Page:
Here's the SQL command

Without the where on the third line it takes ~15 seconds to load. I understand this is loading thousands of records so maybe it's performing just fine but I'd REALLY like a second opinion.

with cte_items as (
    select item_id,item_name from public.items  
    --where item_id between 1000 and 1010
),cte_properties as (
    select ip.item_id,ip.item_property_id,ip.property_name from public.items_properties ip
    inner join cte_items i on i.item_id=ip.item_id
),cte_values as (
    select ipv.item_property_value_id,ipv.item_property_id,ipv.property_value from public.items_properties_values ipv
    inner join cte_properties p on ipv.item_property_id=p.item_property_id
)
select i.item_id,i.item_name,json_agg(json_build_object('item_property_id',prop.item_property_id,'property_name',prop.property_name,'values',prop.values))
from cte_items i
left join (
    select cp.item_id,cp.item_property_id,cp.property_name,json_agg(to_json(cv.property_value)) "values"
    from cte_properties cp
    left join ( select val.item_property_id,val.property_value from cte_values val ) cv on cv.item_property_id=cp.item_property_id
    group by cp.item_id,cp.item_property_id,cp.property_name
) prop
on i.item_id=prop.item_id
group by i.item_id,i.item_name
  • Without the where on the third line it takes ~15 seconds to load. And with the WHERE? And which one do you need? There should be an explanation of what the query is supposed to do. Else it's hard to advise. – Erwin Brandstetter Feb 9 '19 at 23:16
1

What @jjanes wrote about CTEs acting as optimization fence.

Your particular query does not need CTEs to begin with - nor most of the other included noise. What I see can be reduced to a SELECT with two levels of nested subqueries:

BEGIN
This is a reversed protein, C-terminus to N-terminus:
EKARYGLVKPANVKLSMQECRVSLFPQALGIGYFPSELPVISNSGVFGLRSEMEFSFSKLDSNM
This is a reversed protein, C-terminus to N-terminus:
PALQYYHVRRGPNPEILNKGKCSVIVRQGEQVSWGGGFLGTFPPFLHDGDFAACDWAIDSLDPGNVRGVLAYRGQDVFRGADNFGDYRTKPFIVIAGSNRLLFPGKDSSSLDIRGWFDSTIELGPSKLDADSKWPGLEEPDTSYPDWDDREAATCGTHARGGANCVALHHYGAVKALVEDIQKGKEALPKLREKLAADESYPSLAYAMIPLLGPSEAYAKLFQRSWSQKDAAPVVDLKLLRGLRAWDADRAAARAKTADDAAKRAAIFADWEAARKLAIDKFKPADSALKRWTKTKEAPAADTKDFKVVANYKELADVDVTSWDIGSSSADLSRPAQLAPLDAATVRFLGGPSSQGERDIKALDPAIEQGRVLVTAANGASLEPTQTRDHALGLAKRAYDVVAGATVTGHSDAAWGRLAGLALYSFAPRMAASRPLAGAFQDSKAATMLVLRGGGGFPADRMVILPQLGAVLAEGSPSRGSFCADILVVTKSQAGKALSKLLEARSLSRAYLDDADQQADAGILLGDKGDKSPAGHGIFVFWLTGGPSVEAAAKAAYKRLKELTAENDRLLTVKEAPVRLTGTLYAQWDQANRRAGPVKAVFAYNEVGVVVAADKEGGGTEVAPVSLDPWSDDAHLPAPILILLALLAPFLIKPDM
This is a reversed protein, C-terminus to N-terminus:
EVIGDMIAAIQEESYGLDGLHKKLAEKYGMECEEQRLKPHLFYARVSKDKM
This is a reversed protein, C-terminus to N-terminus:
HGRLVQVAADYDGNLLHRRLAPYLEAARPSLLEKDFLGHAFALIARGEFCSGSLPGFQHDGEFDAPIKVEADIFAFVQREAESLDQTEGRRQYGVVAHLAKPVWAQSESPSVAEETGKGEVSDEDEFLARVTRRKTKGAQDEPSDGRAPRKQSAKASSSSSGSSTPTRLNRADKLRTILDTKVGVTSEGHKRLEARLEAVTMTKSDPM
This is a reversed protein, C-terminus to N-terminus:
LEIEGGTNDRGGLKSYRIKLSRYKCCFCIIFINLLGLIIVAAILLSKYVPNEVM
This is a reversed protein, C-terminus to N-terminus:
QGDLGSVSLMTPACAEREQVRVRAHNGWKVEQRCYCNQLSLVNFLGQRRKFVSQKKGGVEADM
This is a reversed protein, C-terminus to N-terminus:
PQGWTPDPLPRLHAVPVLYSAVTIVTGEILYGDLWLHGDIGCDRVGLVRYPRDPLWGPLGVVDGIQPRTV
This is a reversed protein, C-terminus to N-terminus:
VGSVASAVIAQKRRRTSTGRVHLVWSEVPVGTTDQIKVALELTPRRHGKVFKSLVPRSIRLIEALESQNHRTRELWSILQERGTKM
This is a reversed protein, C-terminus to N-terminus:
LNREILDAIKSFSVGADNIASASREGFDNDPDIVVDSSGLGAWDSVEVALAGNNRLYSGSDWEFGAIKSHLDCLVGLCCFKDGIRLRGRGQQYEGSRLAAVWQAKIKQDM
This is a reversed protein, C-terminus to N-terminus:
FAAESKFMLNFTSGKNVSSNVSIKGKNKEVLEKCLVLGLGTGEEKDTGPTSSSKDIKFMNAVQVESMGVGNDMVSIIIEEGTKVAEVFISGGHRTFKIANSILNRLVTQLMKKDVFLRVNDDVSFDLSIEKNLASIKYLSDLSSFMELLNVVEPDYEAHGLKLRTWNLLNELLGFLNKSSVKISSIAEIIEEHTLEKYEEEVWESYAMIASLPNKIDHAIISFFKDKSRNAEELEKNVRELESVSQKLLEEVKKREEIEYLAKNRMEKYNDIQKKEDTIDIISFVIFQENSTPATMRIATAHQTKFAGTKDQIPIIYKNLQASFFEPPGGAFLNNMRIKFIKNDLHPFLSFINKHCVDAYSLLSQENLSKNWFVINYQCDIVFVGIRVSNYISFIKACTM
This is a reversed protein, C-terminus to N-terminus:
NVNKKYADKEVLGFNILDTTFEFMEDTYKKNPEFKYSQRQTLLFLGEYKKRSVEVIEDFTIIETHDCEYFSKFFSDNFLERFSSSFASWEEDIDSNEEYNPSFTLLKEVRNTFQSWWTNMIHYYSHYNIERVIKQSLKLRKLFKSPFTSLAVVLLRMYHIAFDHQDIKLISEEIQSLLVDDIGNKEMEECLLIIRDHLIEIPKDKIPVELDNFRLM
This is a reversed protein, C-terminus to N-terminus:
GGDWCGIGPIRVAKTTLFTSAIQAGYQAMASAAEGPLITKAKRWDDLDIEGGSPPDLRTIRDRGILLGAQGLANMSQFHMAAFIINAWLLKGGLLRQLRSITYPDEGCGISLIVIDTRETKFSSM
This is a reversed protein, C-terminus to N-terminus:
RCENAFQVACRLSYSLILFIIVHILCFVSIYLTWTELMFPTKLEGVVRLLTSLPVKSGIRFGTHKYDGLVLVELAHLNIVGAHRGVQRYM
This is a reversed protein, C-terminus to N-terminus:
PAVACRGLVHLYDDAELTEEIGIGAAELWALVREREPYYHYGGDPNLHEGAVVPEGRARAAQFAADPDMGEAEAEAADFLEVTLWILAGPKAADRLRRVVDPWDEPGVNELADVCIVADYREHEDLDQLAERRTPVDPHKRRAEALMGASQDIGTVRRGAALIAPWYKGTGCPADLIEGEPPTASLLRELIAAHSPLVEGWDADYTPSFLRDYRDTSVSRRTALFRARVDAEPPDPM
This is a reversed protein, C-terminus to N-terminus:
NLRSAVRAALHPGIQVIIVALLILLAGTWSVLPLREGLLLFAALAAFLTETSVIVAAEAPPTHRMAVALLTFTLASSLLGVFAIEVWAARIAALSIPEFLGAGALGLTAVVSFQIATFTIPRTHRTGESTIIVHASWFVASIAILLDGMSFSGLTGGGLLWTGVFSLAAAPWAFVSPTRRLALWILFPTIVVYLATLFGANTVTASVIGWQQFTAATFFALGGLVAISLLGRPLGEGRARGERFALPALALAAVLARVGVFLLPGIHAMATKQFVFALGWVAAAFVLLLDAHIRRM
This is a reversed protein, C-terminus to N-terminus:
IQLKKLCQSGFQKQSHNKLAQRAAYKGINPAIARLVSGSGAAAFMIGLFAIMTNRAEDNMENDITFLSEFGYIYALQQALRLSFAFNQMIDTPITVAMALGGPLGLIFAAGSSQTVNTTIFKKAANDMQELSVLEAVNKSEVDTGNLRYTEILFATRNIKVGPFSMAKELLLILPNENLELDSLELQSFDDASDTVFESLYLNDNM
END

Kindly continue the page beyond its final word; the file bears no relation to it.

SELECT item_id, item_name, js
FROM   items i
LEFT   JOIN (
   SELECT item_id, json_agg(json_build_object('item_property_id',item_property_id,'property_name',property_name,'values',values)) AS js
   FROM   items_properties
   LEFT   JOIN (
      SELECT item_property_id, json_agg(property_value) AS values
      FROM   items_properties_values
      GROUP  BY 1
      ) ipv USING (item_property_id)
   GROUP  BY 1
   ) ip USING (item_id)
ORDER  BY 1, 2;

db<>fiddle here

Was more than twice as fast in my quick test.

While querying whole tables it is also much faster to aggregate first and join later. Even more so when you have more than just 2 or 3 rows per aggregate like in your demo - which may be over-simplifying.

Related:

1

You (or Brent) are correct that CTEs are optimization fences in PostgreSQL. There is active work on removing that limitation, but I'm not very optimistic that that work will get incorporated into the next release, v12.

I rarely use select-only CTEs in production code. If the CTE is select-only and does not contain any replaceable parameters, I usually just create a view out of it. Which I think is better code, as well as getting away from the optimization fence problem. Indeed, the only places a can find a few select-only CTEs in my production code are where I specifically need the optimization fence behavior, to prevent the planner from mis-optimizing the queries based on correlations that I know about but the planner does not.